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How long does it take to grow zucchini?

Updated July 19, 2017

Zucchini is one of the most popular varieties of summer squash because it grows quickly and easily in many climates. Although they're traditionally dark green, zucchini can also be yellow, striped, speckled or even nearly white. Gardeners plant zucchini seeds in full sun, one-inch deep directly in well-drained, fertile soil once after the danger of frost has passed. Single seeds should be planted 24 to 36 inches apart or four to five seeds to a hill, with hills spaced 48 inches apart. Seed packets provide spacing instructions for specific zucchini varieties. Seeds can be planted from early spring to midsummer to produce zucchinis from late summer to fall.

Planting

Zucchini is one of the most popular varieties of summer squash because it grows quickly and easily in many climates. Although they're traditionally dark green, zucchini can also be yellow, striped, speckled or even nearly white. Gardeners plant zucchini seeds in full sun, one-inch deep directly in well-drained, fertile soil once after the danger of frost has passed. Single seeds should be planted 24 to 36 inches apart or four to five seeds to a hill, with hills spaced 48 inches apart. Seed packets provide spacing instructions for specific zucchini varieties. Seeds can be planted from early spring to midsummer to produce zucchinis from late summer to fall.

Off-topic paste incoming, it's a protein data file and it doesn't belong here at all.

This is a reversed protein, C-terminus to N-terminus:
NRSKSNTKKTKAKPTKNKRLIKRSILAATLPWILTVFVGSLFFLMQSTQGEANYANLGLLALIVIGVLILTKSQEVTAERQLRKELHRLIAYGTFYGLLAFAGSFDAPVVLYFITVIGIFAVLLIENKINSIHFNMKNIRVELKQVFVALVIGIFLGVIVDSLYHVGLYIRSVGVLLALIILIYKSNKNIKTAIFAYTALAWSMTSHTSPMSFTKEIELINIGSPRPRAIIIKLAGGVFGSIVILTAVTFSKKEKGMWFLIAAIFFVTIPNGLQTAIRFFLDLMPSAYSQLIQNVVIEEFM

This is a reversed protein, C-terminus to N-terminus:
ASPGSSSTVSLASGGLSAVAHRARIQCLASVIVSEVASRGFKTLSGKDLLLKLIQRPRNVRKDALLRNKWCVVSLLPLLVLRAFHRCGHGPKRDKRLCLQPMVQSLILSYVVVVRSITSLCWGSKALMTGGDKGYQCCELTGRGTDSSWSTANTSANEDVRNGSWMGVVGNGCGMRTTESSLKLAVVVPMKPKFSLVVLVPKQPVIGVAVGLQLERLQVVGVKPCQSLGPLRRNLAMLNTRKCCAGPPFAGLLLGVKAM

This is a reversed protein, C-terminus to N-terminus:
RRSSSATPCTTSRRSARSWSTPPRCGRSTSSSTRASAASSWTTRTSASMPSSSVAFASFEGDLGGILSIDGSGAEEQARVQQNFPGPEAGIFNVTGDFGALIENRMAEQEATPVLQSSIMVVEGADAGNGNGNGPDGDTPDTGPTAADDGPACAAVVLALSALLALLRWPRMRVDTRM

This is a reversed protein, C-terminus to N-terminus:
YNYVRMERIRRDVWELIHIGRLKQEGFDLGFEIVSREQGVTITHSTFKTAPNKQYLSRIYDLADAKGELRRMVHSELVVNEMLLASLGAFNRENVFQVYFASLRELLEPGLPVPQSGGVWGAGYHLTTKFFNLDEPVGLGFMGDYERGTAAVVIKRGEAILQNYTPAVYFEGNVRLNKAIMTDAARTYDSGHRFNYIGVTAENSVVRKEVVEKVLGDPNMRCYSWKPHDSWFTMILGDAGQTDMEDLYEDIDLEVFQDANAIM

Growth

The plants will take four to nine days to emerge from seed, depending on the soil temperature. Vines will develop rapidly and spread across a wide area. The plant will sprout blossoms, male and female, after about six weeks. Only female blossoms bear fruit, but male blossoms are necessary for pollination. Bees carry pollen from the male flowers to the female flowers. If small fruit forms but withers and falls off the vine, pollination has not occurred. Planting flowers near the squash plants encourages bee to pollinate the plants.

Harvest

Once blossoms appear and pollination takes place, zucchini will grow quickly in the warm weather and may be ready to pick in as few as four days or up to a week. Harvest zucchini when it is about 2 inches in diameter and about 6 to 8 inches long. Don't allow the squash to get too big or overripe, or it will be tough and seedy. For more delicate texture, zucchini can be harvested when it is even smaller. The blossoms can also be used in gourmet dishes. Zucchini should be ready to pick about two months after it is planted. Once you've started harvesting, continuing to pick the squash encourages the plant to produce more. Cutting the zucchini off with a knife prevents damage to the plant. Zucchini can be stored for up to two weeks. By late summer, many gardeners find they have so much zucchini they can't give it away fast enough. There's even a national day in celebration of the phenomenon: August 8 is National Sneak Some Zucchini Onto Your Neighbor's Porch Night.

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About the Author

Kate Carpenter is a reporter and designer based in Pocatello, Idaho. She has worked as a writer, designer and copy editor for three years, and she earned a degree in magazine editing and design from the University of Missouri in 2007.